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Future looks bright for young Germans
by Mike Woitalla, July 11th, 2010 3:23AM

TAGS:  germany, world cup


[GERMANY] Four years ago, German fans sang as they rode the Berlin subway to the World Cup final between Italy and France. Host Germany had the previous day won the third-place game. To the tune of "Yellow Submarine," they belted out, "The real world champ already won its game, already won its game, already won its game."

It was somewhat peculiar how a third-place finish for a soccer world power on home soil was treated like a victory.

Half a million fans gathered in 2006 when the German players appeared in Berlin’s “Fan Mile” to celebrate the consolation prize.

Germany’s largest circulation newspaper, Bild, dubbed the home team, “World champions of the heart.”

A country with three world titles -- and tied with Brazil for final appearances -- had lowered its expectations.

Beating traditional powers had become a rarity for Germany, whose decline was punctuated with a 5-1 home loss to England in World Cup qualifying for the 2002 World Cup.

Germany did manage to finish runner-up at 2002 Japan/South Korea-hosted World Cup, but a kind draw meant it avoided all the favorites until falling to Brazil in the final. In fact, the German media were united in calling the USA the better team when it fell to Germany in the quarterfinals.

Germany exited in the first round of Euro 2004, and the national team program was in dire straits as the World Cup it was hosting approached. Juergen Klinsmann, who had no previous coaching experience but was a World Cup and European champion as player, came in as an emergency hire, charged with coaching a team that lacked a world-class field player besides Michael Ballack.

Klinsmann fielded a young, attack-minded team. As was the case four years earlier, the draw was kind to the Germans. The toughest team it played before falling to Italy in the semifinals was Argentina, which fell to the Germans on penalty kicks after its starting keeper left the game injured.

Two years later, with Klinsmann’s former assistant, Joachim Loew, at the helm, Germany finished runner-up at Euro 2008, losing in the final 1-0 to Spain. The  Germans once again benefitted from the draw -- they avoided the Netherlands, France and Italy – but it started to look like the Klinsmann-Loew project to revive the German game might be working.

The real test would be in 2010 in South Africa. Loew included only seven players from the 2006 World Cup team and put his faith in stars of Germany’s U-21 European Championship winners.

With an average age of 25, Germany fielded the second youngest team at the 2010 World Cup, next to Ghana.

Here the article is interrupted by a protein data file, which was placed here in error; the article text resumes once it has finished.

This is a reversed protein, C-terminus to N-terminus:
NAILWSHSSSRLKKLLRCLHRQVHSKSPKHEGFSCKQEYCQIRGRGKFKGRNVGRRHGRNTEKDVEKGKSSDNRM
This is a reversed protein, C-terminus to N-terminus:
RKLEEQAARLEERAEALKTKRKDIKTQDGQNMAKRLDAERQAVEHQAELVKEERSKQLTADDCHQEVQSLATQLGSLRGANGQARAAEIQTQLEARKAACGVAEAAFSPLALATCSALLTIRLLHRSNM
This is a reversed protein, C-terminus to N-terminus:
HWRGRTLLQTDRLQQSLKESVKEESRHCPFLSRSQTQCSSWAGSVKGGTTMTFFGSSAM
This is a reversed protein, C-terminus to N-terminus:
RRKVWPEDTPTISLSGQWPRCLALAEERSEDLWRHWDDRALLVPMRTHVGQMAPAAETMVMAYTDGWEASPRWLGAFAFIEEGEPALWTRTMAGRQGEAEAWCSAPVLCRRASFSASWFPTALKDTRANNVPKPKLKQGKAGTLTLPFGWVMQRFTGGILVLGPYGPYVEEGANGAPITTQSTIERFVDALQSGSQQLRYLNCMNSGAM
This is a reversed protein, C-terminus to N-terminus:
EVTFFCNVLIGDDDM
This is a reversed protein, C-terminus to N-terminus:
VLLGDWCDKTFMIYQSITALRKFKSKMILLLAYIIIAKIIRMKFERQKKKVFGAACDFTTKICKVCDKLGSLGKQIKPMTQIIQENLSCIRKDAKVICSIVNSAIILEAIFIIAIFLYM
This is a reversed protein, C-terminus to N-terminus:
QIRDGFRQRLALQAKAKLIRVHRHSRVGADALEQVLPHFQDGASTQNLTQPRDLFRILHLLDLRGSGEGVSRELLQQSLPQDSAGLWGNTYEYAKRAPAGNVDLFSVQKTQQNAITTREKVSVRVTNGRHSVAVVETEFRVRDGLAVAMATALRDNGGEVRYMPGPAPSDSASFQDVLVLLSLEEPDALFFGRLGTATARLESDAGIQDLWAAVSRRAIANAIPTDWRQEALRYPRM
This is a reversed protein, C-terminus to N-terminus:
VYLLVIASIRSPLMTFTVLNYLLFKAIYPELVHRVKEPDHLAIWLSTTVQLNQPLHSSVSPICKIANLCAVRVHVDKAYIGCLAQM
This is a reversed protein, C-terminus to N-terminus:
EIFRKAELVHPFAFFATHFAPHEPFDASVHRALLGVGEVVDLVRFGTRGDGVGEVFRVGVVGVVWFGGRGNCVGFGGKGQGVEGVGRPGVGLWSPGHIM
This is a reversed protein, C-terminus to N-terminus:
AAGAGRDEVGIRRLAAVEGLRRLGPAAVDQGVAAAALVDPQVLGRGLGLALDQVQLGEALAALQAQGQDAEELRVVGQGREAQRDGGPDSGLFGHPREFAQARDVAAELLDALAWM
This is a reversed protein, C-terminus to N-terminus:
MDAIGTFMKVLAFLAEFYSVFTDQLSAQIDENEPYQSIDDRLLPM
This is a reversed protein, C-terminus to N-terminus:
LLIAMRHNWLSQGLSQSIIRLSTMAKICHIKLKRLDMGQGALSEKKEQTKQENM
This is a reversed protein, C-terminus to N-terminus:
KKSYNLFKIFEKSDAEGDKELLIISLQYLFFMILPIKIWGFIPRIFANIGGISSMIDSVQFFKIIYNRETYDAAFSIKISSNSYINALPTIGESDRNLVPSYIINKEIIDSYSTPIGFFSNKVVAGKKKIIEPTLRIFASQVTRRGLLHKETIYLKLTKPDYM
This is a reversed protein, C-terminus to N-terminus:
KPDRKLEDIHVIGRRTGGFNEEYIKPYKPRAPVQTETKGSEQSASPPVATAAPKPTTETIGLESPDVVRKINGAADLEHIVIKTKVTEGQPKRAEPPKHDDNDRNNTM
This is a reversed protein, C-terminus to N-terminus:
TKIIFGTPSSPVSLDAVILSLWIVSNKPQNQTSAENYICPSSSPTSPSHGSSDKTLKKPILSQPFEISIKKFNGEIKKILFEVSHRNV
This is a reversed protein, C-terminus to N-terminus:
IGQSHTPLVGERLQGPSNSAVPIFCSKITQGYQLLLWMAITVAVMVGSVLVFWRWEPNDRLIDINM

Ten members of the 23-man roster were under 25: regulars Mesut Ozil, Thomas Mueller, Manuel Neuer, Sami Khedira and Jerome Boateng – and Holger Badstuber, Toni Kroos, Marko Marin, Dennis Aogo and Serdar Tasci, who all saw playing time.

Even most of the team’s veterans are on the young side: Philipp Lahm (26 years old), Bastian Schweinsteiger (25), Per Mertesacker (25) and Lukas Podolski (25).

The young Germans faced England in the round of 16 and won, 4-1, then faced Argentina, red hot going into the quarterfinals, and thumped Messi and Co., 4-0.

Germany will be the tournament’s highest scoring team unless the Netherlands hits four against Spain in the final to match Germany’s 16 goals in seven games. The Germans, who in the past had been known for efficiency, entertained in South Africa.

Loew’s team also demonstrated that Germany is taking advantage the ever-increasing diversity of its population. Half its 2010 World Cup players were immigrants or the sons of immigrants.

In the past, players such as the skillful attacking midfielder Ozil, who is of Turkish descent, were either neglected by the national team program or opted to play for the nation of their heritage. Now, taking advantage of all the soccer talent in a nation of 82 million is paying off.

The influence of players with foreign roots, says Loew, “is good for our playing style.”

After losing, 1-0, to Spain, in the semifinal, Germany finished third again in 2010, beating Uruguay, 3-2, on Saturday.

Before the game, the Germans announced there would be no celebration at the Berlin Mile for the consolation prize this time.

"The big goal was to be better than third,” said Lahm, the captain. “We already had big fan events in 2006 and 2008 when we won nothing."

But the Germans did win something in South Africa: the admiration of fans who weren’t their own.

  1. Kerry Ogden
    commented on: July 11, 2010 at 7:36 a.m.
    Germany is a good team but they were out played by Uruguay who showed to be the better of the two teams reguardless of the score of which Germany only got one earned goal and two give me goals. Uruguay can go home with their heads held high!
  1. Gary Wien
    commented on: July 11, 2010 at 10:06 a.m.
    You have to be kidding! Germany was by far the better team. They looked as if they didn't care to be in the match during the first half, but turned things on after Uruguay scored to take the lead. Considering that they beat the 4th place team minus five key starters - replacing them with players that saw little or no action during this World Cup - it speaks volumes for the talent and depth of Gwrmany right now. Even without players like Neuer in goal, Lahm, Podolski, and Klose, they were up to the challenge of beating a team that certainly wanted the 3rd place medal more. Germany looks to be a force in 2014 as these players get some more experience under their belt.
  1. Bertrand Hamilton
    commented on: July 11, 2010 at 11:26 a.m.
    All and all, young Germany was the better team even though Uruguay wanted it more which counts for a lot in a consolation game. The bench got a good introduction to the world cup. Uruguay should be proud of its effeort.

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